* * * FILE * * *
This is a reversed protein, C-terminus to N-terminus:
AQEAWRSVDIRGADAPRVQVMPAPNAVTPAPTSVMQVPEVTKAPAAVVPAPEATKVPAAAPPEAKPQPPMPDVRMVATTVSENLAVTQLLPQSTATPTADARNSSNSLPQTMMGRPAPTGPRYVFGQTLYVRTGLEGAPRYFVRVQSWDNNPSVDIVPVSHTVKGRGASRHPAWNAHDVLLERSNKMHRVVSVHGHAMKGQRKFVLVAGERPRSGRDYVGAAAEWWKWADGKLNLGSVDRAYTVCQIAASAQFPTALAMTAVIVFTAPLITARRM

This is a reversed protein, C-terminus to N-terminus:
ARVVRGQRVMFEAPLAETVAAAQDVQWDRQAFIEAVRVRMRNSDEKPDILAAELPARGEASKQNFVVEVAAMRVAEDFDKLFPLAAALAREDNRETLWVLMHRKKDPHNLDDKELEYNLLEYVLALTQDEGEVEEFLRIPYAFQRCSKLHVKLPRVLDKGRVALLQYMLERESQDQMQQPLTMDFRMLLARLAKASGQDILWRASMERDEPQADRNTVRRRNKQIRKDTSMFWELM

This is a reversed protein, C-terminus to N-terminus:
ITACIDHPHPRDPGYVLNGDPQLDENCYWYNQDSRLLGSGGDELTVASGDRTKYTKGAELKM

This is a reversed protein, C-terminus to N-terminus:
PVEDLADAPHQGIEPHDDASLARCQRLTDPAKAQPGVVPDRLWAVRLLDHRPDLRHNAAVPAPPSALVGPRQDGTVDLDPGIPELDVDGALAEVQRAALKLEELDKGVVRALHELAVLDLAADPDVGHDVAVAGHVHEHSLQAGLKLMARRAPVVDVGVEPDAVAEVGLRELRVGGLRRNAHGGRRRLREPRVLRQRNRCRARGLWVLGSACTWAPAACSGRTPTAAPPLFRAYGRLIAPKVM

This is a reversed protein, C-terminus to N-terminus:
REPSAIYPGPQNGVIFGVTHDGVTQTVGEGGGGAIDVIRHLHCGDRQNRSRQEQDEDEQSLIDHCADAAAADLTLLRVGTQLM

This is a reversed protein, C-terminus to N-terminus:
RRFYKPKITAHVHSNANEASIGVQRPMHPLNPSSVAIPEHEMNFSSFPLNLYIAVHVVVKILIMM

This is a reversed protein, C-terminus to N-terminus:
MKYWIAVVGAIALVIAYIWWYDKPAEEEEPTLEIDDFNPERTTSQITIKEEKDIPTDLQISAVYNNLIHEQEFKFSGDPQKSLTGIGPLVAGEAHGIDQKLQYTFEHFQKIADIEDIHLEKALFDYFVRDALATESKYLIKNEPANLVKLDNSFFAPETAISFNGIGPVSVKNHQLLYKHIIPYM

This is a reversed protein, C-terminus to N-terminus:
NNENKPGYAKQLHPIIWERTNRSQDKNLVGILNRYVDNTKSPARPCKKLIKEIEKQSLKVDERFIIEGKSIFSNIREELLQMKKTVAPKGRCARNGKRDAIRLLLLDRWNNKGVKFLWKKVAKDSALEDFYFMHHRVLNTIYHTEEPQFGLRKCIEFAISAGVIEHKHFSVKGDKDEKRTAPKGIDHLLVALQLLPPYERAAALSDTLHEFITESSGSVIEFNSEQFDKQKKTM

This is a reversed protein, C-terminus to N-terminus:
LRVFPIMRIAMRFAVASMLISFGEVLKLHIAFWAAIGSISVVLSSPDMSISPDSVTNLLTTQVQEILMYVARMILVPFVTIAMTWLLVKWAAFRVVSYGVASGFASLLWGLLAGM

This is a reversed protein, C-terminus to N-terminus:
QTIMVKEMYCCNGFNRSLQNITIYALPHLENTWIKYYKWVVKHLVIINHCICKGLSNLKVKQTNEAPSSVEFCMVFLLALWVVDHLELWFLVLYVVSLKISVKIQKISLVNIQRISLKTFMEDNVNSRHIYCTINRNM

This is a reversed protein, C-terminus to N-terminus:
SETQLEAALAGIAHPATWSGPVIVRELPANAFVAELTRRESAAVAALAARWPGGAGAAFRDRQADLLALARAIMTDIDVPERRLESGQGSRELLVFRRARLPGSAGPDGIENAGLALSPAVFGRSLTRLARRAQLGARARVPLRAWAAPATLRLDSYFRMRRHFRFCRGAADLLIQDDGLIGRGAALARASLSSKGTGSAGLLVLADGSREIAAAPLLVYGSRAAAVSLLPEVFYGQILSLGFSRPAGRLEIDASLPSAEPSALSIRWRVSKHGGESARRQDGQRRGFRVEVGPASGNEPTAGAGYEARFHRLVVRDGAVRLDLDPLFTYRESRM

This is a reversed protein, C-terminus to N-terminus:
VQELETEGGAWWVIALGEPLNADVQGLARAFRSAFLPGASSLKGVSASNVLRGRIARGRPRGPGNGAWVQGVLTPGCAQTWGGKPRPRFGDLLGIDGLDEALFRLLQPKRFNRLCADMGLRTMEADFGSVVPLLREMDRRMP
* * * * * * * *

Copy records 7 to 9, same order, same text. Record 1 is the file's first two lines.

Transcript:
This is a reversed protein, C-terminus to N-terminus:
MKYWIAVVGAIALVIAYIWWYDKPAEEEEPTLEIDDFNPERTTSQITIKEEKDIPTDLQISAVYNNLIHEQEFKFSGDPQKSLTGIGPLVAGEAHGIDQKLQYTFEHFQKIADIEDIHLEKALFDYFVRDALATESKYLIKNEPANLVKLDNSFFAPETAISFNGIGPVSVKNHQLLYKHIIPYM

This is a reversed protein, C-terminus to N-terminus:
NNENKPGYAKQLHPIIWERTNRSQDKNLVGILNRYVDNTKSPARPCKKLIKEIEKQSLKVDERFIIEGKSIFSNIREELLQMKKTVAPKGRCARNGKRDAIRLLLLDRWNNKGVKFLWKKVAKDSALEDFYFMHHRVLNTIYHTEEPQFGLRKCIEFAISAGVIEHKHFSVKGDKDEKRTAPKGIDHLLVALQLLPPYERAAALSDTLHEFITESSGSVIEFNSEQFDKQKKTM

This is a reversed protein, C-terminus to N-terminus:
LRVFPIMRIAMRFAVASMLISFGEVLKLHIAFWAAIGSISVVLSSPDMSISPDSVTNLLTTQVQEILMYVARMILVPFVTIAMTWLLVKWAAFRVVSYGVASGFASLLWGLLAGM